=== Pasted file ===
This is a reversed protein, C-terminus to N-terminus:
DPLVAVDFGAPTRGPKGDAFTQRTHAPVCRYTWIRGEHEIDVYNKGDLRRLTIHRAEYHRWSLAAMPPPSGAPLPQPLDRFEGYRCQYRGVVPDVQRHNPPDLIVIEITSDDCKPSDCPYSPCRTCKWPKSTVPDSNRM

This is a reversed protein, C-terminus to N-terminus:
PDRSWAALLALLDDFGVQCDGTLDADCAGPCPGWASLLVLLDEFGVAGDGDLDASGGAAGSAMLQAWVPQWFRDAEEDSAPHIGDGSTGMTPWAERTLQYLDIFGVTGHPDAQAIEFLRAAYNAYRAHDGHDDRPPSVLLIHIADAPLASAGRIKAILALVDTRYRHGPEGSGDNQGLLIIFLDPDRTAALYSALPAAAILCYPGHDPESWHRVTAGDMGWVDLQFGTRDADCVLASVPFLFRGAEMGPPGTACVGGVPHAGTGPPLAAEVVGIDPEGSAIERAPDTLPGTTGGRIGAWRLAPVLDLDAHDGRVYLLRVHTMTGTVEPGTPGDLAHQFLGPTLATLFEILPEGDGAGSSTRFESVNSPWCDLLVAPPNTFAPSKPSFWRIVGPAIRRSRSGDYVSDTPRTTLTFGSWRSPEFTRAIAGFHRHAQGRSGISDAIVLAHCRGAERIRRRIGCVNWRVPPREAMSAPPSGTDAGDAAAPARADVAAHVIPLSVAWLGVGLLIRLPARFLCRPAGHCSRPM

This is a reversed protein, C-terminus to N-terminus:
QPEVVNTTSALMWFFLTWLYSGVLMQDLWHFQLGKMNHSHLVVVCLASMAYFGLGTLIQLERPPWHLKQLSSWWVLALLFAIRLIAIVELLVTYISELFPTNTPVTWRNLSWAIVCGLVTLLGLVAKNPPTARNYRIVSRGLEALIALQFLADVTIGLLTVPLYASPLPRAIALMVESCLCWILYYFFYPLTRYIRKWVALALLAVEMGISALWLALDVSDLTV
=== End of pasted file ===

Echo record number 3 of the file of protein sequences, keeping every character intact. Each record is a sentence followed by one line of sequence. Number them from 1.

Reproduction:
This is a reversed protein, C-terminus to N-terminus:
QPEVVNTTSALMWFFLTWLYSGVLMQDLWHFQLGKMNHSHLVVVCLASMAYFGLGTLIQLERPPWHLKQLSSWWVLALLFAIRLIAIVELLVTYISELFPTNTPVTWRNLSWAIVCGLVTLLGLVAKNPPTARNYRIVSRGLEALIALQFLADVTIGLLTVPLYASPLPRAIALMVESCLCWILYYFFYPLTRYIRKWVALALLAVEMGISALWLALDVSDLTV